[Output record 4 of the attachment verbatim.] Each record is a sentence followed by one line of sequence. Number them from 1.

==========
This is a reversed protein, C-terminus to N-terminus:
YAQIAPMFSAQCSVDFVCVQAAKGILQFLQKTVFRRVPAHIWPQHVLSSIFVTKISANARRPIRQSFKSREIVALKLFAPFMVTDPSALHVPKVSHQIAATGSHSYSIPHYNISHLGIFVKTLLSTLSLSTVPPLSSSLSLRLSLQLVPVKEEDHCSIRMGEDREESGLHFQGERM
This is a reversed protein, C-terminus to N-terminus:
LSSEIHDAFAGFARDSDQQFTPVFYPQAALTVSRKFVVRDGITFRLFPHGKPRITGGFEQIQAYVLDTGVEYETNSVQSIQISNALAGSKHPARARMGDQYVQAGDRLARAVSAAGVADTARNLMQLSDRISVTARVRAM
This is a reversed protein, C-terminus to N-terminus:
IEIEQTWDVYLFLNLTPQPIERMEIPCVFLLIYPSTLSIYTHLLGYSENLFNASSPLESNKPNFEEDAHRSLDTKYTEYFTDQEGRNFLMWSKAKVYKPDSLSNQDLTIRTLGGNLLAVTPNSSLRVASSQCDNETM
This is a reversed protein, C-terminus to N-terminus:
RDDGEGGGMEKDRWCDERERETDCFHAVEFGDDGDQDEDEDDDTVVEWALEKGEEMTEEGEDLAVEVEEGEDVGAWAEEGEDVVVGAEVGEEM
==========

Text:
This is a reversed protein, C-terminus to N-terminus:
RDDGEGGGMEKDRWCDERERETDCFHAVEFGDDGDQDEDEDDDTVVEWALEKGEEMTEEGEDLAVEVEEGEDVGAWAEEGEDVVVGAEVGEEM